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Telerin was word used to refer to the tongues of any Elf-people that are of Lindar origin but is best reserved for the language of the Teleri that came to Valinor, the Falmari[1]; it is a tongue related to both Quenya and Sindarin.

It is also called Lindalambe or Lindárin.



In Aman the speakers of Telerin outnumbered the speakers of Quenya, much as did the Teleri outnumber the Vanyar and Noldor.

From the viewpoint of speakers of Quenya, Telerin was a closely related language still largely intelligible.[2] However, the phonology of the two languages differed much, with Telerin often being more conservative than Quenya.

Finarfin is said to have learned Telerin. He also gave his sons Telerin-influenced Quenya names.

The coexistence with the Teleri, made the Noldor to differientate themselves from the speech of the Vanyar. For example the Vanyar pronounced /f/ very soft, almost like /hw/, but the Noldor resisted this change through influence from the Teleri.[3]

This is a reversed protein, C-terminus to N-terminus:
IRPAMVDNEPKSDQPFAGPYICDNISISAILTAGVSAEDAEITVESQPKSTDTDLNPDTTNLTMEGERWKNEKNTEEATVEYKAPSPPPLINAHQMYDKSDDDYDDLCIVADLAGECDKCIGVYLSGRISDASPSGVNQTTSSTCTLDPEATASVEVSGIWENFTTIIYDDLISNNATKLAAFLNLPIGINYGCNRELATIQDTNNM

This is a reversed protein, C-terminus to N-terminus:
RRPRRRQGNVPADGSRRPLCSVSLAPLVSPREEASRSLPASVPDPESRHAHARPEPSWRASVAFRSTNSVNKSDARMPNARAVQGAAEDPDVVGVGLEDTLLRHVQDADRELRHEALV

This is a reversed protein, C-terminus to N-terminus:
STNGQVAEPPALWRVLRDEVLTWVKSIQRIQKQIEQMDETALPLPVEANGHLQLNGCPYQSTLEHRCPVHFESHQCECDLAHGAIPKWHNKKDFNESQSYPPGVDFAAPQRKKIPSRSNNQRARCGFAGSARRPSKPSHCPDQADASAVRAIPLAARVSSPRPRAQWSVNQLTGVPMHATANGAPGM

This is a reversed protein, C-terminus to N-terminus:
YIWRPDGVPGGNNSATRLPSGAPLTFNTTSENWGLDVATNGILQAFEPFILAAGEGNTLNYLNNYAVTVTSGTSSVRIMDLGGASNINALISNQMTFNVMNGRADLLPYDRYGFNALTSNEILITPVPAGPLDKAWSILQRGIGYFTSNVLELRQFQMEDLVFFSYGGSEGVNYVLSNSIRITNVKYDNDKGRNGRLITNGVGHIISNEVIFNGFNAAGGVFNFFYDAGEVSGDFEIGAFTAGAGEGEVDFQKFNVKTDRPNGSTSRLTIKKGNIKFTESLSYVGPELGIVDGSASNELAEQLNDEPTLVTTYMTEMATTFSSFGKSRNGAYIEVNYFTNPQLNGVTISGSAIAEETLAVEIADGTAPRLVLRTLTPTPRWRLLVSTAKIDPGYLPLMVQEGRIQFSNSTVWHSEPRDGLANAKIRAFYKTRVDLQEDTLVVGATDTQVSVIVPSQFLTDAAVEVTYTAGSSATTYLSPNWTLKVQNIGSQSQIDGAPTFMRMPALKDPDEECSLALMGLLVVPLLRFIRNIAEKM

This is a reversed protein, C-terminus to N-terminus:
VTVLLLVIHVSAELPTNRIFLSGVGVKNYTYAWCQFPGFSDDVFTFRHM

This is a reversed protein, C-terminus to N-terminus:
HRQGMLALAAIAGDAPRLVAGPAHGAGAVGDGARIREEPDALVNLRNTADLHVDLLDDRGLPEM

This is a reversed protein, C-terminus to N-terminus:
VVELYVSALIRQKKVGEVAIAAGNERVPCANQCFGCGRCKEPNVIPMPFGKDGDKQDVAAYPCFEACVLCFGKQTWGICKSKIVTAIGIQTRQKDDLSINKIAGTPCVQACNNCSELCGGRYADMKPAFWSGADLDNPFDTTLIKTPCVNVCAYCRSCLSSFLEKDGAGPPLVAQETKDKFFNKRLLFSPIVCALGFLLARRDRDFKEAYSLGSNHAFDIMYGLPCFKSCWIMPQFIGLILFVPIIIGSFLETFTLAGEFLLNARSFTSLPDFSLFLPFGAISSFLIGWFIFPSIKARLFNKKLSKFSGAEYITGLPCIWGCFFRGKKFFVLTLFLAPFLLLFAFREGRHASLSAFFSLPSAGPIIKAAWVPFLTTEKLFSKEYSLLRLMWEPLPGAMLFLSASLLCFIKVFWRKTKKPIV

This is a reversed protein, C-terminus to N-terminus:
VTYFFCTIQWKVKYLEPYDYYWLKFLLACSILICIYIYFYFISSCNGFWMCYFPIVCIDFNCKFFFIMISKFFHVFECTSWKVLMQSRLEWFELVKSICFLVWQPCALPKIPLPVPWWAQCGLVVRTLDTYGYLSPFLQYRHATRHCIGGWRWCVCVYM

Also, the Teleri prized silver above gold, and their skill as silversmiths was esteemed even by the Noldor who seemed to prefer the Telerin word telpe "silver" intead the Quenya form tyelpë.[4]


A notable difference from Quenya was that the possessive endings were suffixed to a word of something possessed, not possessing. For example "Olwe's house" is cavaria Olue (lit. house-his Olue).[source?]

Other versions

Telerin is a name of a language appearing in The Etymologies, where about 25 words of that language are given.[5] This version of Telerin was more related to Ilkorin than to Qenya or Kornoldorin.[source?]


  1. J.R.R. Tolkien, "Tengwesta Qenderinwa and Pre-Fëanorian Alphabets Part 2", in Parma Eldalamberon XVIII (edited by Christopher Gilson, Arden R. Smith, and Patrick H. Wynne), p.77
  2. J.R.R. Tolkien, Christopher Tolkien (ed.), The Peoples of Middle-earth, "Quendi and Eldar"
  3. J.R.R. Tolkien, Christopher Tolkien (ed.), The Peoples of Middle-earth, "XI. The Shibboleth of Fëanor"
  4. J.R.R. Tolkien, Christopher Tolkien (ed.), Unfinished Tales p. 266
  5. J.R.R. Tolkien, Christopher Tolkien (ed.), The Lost Road and Other Writings, Part Three: "The Etymologies"

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